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The Desire To Silence Others Is Unhealthy

Defending the free speech of those you dislike is a sign of health

Glenn C. Loury is one of America’s most influential public intellectuals. He is the Merton P. Stoltz Professor of the Social Sciences in the Department of Economics at Brown University. Loury was raised on the south side of Chicago, earned a PhD in MIT’s economics program, and became the first tenured African American professor of economics at Harvard.

In two weeks, W.W. Norton will publish his memoir, Late Admissions. The promotional copy for the book writes that “He has been, at turns, a young father, a drug addict, an adulterer, a psychiatric patient, a born-again Christian, a lapsed born-again Christian, a Black Reaganite who has swung from the right to the left and back again.”

A murderer’s row of prominent scholars including Shelby Steele, Thomas Chatterton, Robert Putnam, Mark Lilla, and Randal Kennedy all wrote blurbs for Glenn’s new book.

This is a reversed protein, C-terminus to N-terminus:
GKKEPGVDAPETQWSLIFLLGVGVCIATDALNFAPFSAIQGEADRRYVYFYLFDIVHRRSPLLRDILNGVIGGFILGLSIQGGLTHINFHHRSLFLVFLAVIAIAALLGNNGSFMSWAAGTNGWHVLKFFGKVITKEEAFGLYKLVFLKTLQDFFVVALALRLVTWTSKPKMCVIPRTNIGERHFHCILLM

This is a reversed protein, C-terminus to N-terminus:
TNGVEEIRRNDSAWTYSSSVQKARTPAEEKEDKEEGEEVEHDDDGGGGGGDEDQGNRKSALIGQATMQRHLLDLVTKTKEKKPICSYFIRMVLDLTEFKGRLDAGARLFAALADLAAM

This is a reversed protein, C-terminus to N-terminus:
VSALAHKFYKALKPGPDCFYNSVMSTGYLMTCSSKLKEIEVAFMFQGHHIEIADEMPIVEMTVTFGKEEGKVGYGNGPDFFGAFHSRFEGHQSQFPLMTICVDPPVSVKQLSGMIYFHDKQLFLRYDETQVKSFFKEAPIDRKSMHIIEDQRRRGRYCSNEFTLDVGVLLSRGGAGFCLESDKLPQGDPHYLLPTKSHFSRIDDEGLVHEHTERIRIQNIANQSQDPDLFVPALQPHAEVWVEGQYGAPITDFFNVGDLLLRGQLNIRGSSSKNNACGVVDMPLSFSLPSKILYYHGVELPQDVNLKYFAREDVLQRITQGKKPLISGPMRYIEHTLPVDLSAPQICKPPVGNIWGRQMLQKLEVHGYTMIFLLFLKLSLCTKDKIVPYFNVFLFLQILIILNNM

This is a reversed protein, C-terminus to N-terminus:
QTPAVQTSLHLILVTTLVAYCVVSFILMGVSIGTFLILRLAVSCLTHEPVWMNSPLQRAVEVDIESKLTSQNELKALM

For me, Glenn and his more liberal debating partner, John McWhorter, author of Woke Racism, were voices of sanity during Covid. Watching their weekly podcast made me feel less alone during those dark times.

I was thus thrilled when I learned Glenn would be in the audience during my lecture, “Escape the Woke Matrix,” at the University of Austin last year. “Your talk was over the top good,” he said. ”I say that as somebody who's heard a lot of talks. Not only was it entertaining and full of information, but it was challenging… firing right across the bow.”

And I was thrilled to join him recently for a one-on-one conversation.

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